An era came to an end Sunday, as the Oakland Raiders played what will likely be their final game in the California city before relocating to Las Vegas.
The Raiders have a long and storied, but also complicated, history in Oakland. After beginning play in 1960, the Raiders arrived at the new Oakland–Alameda County Coliseum in 1966, remaining there through the 1981 season before relocating to Los Angeles. It would return to Oakland in 1995, as then Raiders owner Al Davis sought to revive the team’s connection to Oakland by setting up shop in a renovated Coliseum.
While the team remained well-supported by its fan base, the upgrades to the Coliseum did not age well–the addition of the so-called “Mount Davis” seating section has been widely panned–and the Raiders have made the playoffs just four times since their return, a notable departure from the success of their first Oakland stint and time in Los Angeles. The search for a new stadium led the Raiders to Las Vegas, where work on the upcoming Allegiant Stadium is proceeding on schedule for a 2020 opening.
On Sunday, the Raiders played what is expected to be their last home game at the Coliseum, suffering a last-minute 20-16 loss to the Jacksonville Jaguars. Leading up to the game, there were fond memories recalled by some around the NFL over the Raiders’ most recent stint in Oakland, but Raiders owner Mark Davis was not conveying much nostalgia about the team’s second go-round in Oakland ahead of Sunday’s game. While he acknowledged the role that Oakland has played in the franchise’s history, he also seemed focused on the beginning of a new era in Las Vegas. More from NBC Sports Bay Area:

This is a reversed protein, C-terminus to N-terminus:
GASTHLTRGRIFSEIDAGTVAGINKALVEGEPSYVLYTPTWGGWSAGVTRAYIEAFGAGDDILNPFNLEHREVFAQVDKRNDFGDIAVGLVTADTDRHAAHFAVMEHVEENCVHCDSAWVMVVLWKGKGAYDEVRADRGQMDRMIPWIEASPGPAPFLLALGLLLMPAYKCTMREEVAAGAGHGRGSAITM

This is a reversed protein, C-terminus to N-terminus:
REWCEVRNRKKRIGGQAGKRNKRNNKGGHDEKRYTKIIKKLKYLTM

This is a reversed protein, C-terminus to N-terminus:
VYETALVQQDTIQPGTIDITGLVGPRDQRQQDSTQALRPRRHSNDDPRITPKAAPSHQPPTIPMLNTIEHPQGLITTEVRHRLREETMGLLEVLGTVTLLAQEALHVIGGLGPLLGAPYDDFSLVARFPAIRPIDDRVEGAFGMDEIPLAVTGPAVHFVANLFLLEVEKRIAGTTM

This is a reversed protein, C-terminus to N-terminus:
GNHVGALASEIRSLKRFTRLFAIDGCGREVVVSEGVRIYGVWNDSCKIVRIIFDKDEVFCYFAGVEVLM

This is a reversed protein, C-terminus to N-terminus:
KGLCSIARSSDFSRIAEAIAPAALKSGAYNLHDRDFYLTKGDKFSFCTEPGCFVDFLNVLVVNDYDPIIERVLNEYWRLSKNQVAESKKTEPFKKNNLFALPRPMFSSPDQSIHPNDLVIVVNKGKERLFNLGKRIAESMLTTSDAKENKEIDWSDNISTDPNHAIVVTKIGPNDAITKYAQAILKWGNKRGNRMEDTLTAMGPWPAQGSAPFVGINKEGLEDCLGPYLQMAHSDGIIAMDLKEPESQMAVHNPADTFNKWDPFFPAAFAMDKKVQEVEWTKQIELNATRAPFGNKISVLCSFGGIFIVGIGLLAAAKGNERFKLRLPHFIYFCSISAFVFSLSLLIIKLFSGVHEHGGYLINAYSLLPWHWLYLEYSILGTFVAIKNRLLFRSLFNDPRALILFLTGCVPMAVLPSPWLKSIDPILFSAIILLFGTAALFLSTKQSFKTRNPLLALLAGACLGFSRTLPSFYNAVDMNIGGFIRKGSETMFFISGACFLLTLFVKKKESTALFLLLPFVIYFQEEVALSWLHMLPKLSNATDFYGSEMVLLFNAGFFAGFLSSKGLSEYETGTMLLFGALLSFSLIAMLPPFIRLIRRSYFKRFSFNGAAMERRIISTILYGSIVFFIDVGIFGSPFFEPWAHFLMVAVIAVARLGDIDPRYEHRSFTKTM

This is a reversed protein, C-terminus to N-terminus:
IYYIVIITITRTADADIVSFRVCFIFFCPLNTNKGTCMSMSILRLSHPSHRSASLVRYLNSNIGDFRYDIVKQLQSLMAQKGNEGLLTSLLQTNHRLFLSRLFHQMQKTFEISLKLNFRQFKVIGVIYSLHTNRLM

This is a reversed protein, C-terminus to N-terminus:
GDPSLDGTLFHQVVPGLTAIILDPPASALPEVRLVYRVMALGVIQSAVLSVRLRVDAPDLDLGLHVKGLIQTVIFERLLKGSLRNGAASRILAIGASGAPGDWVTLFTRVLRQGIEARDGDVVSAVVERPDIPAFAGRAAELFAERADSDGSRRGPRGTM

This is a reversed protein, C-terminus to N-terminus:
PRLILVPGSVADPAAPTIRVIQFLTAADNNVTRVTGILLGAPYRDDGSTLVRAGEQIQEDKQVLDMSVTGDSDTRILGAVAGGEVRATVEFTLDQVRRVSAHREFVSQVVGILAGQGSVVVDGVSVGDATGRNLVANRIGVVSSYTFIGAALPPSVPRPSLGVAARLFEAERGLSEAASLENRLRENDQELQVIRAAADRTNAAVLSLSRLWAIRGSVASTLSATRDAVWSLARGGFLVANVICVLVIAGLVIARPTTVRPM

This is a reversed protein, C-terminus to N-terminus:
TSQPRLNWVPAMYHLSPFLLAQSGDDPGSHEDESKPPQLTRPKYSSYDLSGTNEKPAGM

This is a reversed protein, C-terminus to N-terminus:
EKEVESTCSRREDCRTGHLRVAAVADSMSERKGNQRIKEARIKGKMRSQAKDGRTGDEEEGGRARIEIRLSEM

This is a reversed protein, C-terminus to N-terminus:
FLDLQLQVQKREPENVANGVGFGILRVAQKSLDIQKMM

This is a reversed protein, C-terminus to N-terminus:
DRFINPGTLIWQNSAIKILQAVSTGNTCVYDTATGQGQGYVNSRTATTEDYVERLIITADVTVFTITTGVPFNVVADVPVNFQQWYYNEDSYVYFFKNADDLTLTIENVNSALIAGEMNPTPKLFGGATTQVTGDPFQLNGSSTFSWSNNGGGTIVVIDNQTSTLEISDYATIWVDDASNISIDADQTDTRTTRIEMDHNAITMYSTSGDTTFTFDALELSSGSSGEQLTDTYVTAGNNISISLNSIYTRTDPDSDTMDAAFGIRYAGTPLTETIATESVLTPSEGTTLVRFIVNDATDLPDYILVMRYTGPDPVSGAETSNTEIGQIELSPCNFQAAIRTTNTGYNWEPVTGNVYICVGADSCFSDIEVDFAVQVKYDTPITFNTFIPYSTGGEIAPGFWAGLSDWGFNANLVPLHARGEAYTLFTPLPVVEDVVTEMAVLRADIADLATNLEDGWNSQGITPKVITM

“The Raiders were born in Oakland, and Oakland will always be part of our DNA. There’s no doubt about that.”…
“The Oakland Raiders were established in 1960,” Davis said. “The Los Angeles Raiders were established in 1982. And the Las Vegas Raiders are being established in 2020. It’s a new era, and we’ve got a new residence.”
Davis said he’s not particularly nostalgic about Part II in Oakland. He went through all of that back in 1982. It’s about business now, and cherishing memories created by years of football but ultimately populated by people within the Raiders family.
Aside from marking the end of the NFL in Oakland, the Raiders’ upcoming move also means an end to the era of shared NFL-Major League Baseball facilities. The Raiders and MLB’s A’s have shared the Coliseum throughout much of its history, even as other franchises in both leagues abandoned the shared-facility model in favor of standalone venues. The A’s will remain at the Coliseum for the coming years, though they are currently pursuing a new ballpark at the waterfront Howard Terminal site in hopes of a 2023 opening.